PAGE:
Base Stations Sing the Blues

The cellular base-station market has had a week to forget, following the arrival of new scare stories over the safety of 3G infrastructure and the publication of a downbeat report predicting a major fall in future revenue for the sector.

A Dutch study -- conducted by research organization TNO on behalf of the government -- claims to prove that signals transmitted by 3G base stations can cause nausea, headaches, and tingling sensations [ed. note: particularly if the signals are reruns of old Who's the Boss? episodes]. In contrast, exposure to radiation from existing 2G masts showed no significant effects.

Seventy-two people took part in the study, the first examination into the health impacts of 3G base stations. Previous research on the effects of second-generation mobile phones had been inconclusive (see Finns Find Cause for Concern).

“These findings were very unexpected,” Martin Lortzer, spokesman for TNO, told BBC News Online. “It means there are a whole lot of other questions coming up.”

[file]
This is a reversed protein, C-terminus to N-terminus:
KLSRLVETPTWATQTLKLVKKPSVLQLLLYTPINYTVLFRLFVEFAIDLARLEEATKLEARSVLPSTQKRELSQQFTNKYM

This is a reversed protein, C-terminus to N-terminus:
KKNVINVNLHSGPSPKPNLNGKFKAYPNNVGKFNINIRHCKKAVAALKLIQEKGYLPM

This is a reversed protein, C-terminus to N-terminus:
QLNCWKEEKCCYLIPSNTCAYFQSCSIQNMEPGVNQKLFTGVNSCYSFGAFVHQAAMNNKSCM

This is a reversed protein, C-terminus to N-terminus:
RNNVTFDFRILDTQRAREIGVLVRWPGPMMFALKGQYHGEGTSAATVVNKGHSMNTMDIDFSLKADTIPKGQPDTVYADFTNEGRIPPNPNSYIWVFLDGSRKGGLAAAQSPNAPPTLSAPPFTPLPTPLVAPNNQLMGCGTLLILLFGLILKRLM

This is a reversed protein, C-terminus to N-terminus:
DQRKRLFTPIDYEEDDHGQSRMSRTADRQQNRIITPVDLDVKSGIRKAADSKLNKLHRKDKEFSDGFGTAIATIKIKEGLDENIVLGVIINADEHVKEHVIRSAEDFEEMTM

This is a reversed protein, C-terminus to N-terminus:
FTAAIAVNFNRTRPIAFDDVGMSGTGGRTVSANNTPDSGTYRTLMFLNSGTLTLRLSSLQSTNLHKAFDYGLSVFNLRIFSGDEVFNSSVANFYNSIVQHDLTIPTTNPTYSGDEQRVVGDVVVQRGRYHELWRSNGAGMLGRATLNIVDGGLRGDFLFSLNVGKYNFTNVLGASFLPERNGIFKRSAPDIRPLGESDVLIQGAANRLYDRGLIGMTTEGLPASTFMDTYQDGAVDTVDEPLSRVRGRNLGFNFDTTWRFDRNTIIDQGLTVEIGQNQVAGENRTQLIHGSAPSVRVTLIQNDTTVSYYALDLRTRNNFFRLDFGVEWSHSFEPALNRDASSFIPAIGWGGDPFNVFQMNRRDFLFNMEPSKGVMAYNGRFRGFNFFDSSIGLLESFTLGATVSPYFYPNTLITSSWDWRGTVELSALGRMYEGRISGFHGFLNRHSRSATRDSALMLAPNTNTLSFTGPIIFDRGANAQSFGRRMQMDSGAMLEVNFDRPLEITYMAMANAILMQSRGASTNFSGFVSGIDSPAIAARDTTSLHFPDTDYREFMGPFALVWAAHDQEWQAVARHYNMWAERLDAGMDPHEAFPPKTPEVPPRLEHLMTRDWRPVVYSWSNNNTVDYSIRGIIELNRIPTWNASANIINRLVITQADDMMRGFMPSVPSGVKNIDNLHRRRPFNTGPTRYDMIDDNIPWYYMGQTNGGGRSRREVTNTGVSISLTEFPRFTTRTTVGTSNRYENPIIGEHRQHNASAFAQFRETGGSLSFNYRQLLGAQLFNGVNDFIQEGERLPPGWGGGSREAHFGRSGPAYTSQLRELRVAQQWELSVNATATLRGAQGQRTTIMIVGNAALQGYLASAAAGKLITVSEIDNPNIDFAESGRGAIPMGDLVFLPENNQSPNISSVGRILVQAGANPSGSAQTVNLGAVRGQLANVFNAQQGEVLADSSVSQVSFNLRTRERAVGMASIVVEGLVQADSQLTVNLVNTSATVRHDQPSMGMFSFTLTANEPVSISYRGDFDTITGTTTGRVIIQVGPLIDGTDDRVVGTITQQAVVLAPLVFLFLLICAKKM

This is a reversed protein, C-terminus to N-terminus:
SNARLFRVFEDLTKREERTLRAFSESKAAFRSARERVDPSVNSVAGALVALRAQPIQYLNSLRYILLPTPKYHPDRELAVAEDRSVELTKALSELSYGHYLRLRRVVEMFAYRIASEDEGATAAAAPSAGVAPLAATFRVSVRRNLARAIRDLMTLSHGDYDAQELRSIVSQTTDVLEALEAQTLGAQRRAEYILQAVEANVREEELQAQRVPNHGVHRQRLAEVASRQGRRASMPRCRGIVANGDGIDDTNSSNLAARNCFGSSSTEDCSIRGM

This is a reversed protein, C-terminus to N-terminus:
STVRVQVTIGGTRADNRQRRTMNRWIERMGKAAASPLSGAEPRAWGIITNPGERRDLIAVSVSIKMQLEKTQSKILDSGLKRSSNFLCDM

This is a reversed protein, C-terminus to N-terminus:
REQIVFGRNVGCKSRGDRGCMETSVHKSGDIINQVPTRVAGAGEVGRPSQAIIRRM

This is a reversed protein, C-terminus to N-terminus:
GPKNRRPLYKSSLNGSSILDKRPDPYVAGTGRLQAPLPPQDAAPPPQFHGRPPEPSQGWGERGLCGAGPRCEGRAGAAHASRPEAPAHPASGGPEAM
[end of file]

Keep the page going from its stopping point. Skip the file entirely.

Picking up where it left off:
The results of the survey add further gloom to a market expected to suffer a decline in the total number of base stations sold over the next five years (see Lack of Demand Hinders Growth). According to the market watchers at In-Stat/MDR, shipments will fall from about 230,000 in 2003 to 163,000 in 2007 (a CAGR of -7 percent). Worse still for the likes of LM Ericsson (Nasdaq: ERICY), Nokia Corp. (NYSE: NOK), and friends, revenue from sales is likely to decline at an even greater rate -- a CAGR of -12.8 percent.

Oh, happy days.

— Justin Springham, Senior Editor, Europe, Unstrung

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